If you’re looking for the cheapest way to stop snoring, have I got a story for you. This is embarrassing to admit and disclose, but since I blog anonymously I don’t mind sharing with you. I snore, big time.
I don’t fit the typical profile of someone who snores. I’m not overweight and I am not male. People are usually surprised when I tell them I snore really loudly.
The Extent of the Snoring Problem
I snore like a freight train.
One time I went camping with my friends, I shared a tent with a friend, and in the middle of the night I woke up to a strong punch on my back. When I turned around she was actually angry and gave me a dirty look. We have shared a room many times before when traveling, but I guess I was depriving her of sleep since we were sharing a two person tent. I felt terrible and tried to stay up so she could go back to sleep.
My husband somewhat tolerated my snoring (I wish he snored so we could be even, but he doesn’t) but oftentimes he tells me that he couldn’t sleep the night before because of my snoring. I felt so bad that I started to research snoring appliances that would work.
Before I found the cheapest way to stop snoring, I spent and wasted a lot of money. To date, I have spent $500+ on snoring appliances and other snoring remedies. I bought a few different mandibular protrusion devices (each costing $100 to $200). I bought the nasal strips. I bought a small silicone thing that opens up your nostrils. I bought homeopathic medication that claimed to stop snoring. The closest thing that remotely worked was the mandibular protrusion mouthguard that would extend my lower jaw outwards so that snoring would decrease. Unfortunately that gave me a bout of TMJ because the muscles of my jaw were so tight. I still used it though.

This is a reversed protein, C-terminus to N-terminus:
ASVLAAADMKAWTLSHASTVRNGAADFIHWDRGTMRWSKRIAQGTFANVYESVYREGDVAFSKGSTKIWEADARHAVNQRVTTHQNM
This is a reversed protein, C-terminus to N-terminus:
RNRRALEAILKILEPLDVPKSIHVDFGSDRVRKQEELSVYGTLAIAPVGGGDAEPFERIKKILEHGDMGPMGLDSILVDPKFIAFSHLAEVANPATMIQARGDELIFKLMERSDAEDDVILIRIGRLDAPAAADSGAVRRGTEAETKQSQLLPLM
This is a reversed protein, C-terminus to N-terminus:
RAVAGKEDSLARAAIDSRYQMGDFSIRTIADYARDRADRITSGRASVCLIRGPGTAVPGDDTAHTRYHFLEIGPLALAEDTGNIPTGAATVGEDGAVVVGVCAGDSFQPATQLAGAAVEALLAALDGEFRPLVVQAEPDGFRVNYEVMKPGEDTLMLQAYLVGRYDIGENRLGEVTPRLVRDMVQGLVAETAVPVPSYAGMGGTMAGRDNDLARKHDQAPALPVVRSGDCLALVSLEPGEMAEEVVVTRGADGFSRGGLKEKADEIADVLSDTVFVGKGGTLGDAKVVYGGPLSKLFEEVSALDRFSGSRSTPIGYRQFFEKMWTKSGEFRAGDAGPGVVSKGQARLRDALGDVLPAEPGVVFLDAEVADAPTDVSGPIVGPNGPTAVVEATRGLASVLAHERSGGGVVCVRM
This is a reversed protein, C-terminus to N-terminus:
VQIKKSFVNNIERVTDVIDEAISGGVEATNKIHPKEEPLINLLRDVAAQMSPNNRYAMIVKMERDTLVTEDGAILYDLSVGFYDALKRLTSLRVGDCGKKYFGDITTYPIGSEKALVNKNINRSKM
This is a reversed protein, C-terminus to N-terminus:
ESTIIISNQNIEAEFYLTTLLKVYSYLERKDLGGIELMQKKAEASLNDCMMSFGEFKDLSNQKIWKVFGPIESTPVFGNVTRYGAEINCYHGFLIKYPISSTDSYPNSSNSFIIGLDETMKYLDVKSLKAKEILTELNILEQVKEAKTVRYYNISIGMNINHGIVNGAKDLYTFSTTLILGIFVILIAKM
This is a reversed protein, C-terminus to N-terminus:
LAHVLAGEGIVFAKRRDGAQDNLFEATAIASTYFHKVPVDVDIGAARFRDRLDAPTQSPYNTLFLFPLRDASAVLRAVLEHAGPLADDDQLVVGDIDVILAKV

I tested all my devices with a snoring app to see if they worked. They all seemed to work initially but it wore off and the snoring was loud again.
Just when I thought my snoring couldn’t get any worse, I got pregnant and my snoring got even worse.
It got so bad that my husband would get up in the middle of the night and leave the room to sleep in the living room. My husband said I never had pauses in my snoring, which is a sign of sleep apnea.
I would get sleepy at meetings and sometimes feel quite tired during the day, with the first trimester of pregnancy this fatigue would get even worse. I just lay in bed after work and looked longingly at my “to-do” list because I couldn’t accomplish anything off that list I was so tired.
Finding Snoring Solutions
I was sick my snoring (even though I can’t hear it myself). Since I finally found a family doctor, I decided to ask her if she could refer me for a sleep apnea test. She said I didn’t fit the profile but agreed to do it anyway.
After completing the test (which involved wearing a device on my head and a oxygen probe on my finger for one night), I was diagnosed with moderate sleep apnea! I had a number of pauses per hour, even though my husband couldn’t hear it. I normally would have just ignored it but because I was pregnant, there are increased complications with sleep apnea in pregnancy, so I wanted to treat it.
There are two options for treatment with sleep apnea.